It has been shown that histamine increases cholangiocarcinoma growth by an autocrine mechanism, and that the inhibition of H1HR and of histamine synthesis by blocking his precursor histidine decarboxylase (HDC) significantly decreases cholangiocarcinoma growth (97).
Melatonin is secreted from pineal gland as well as extrapineal tissues; it regulates cell mitosis by interacting with melatonin receptors (MT1 and MT2) by modulating cAMP and clock genes expression. In fact, in recent studies we have shown that cholangiocytes express MT1 and MT2 receptors, and clock genes such as Circadian Locomotor Output Cycles Kaput (CLOCK), Aryl hydrocarbon receptor nuclear translocator-like (ARNTL or BMAL1), cryptochrome 1 (CRY1), and Period circadian protein 1 (PER1) that were all up-regulated following BDL. Both in vivo and in vitro, melatonin decreased cholangiocytes proliferation in cholestatic rats by reducing the expression of clock genes by downregulation of cAMP levels and PKA phosphorylation in cholangiocytes (98). In the liver, melatonin has been shown to reduce oxidative damage and hepatic proliferation, and to stimulate apoptosis of hepatocytes in rats undergoing partial hepatectomy (99). Other studies have shown that melatonin ameliorates liver fibrosis (100), and reduces BDL-induced systemic oxidative stress in cholestatic rats (101).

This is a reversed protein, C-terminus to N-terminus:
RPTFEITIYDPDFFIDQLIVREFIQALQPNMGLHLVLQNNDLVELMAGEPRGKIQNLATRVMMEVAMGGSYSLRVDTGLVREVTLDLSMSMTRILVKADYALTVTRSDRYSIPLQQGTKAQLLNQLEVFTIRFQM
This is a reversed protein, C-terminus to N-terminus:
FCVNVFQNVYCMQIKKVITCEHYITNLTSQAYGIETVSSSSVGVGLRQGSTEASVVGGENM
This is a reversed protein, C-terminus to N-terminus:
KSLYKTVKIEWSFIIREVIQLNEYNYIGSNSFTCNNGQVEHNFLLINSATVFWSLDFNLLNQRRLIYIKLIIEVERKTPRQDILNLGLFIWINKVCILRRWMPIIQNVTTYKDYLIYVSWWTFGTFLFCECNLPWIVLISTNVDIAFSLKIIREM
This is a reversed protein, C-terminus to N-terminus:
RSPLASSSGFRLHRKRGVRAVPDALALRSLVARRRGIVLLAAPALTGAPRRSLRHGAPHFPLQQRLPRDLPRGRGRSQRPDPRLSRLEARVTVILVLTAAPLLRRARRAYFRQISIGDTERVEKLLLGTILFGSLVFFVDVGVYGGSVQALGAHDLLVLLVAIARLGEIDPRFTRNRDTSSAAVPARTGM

In CCA there is dysregulation of aralkylamine N-acetyltransferase (AANAT)/N-Acetylserotonin-O-methyltransferase (ASMT) (key enzymes regulating melatonin secretion) → melatonin → melatonin receptor axis, which inhibited melatonin secretion and subsequently enhanced CCA growth (102).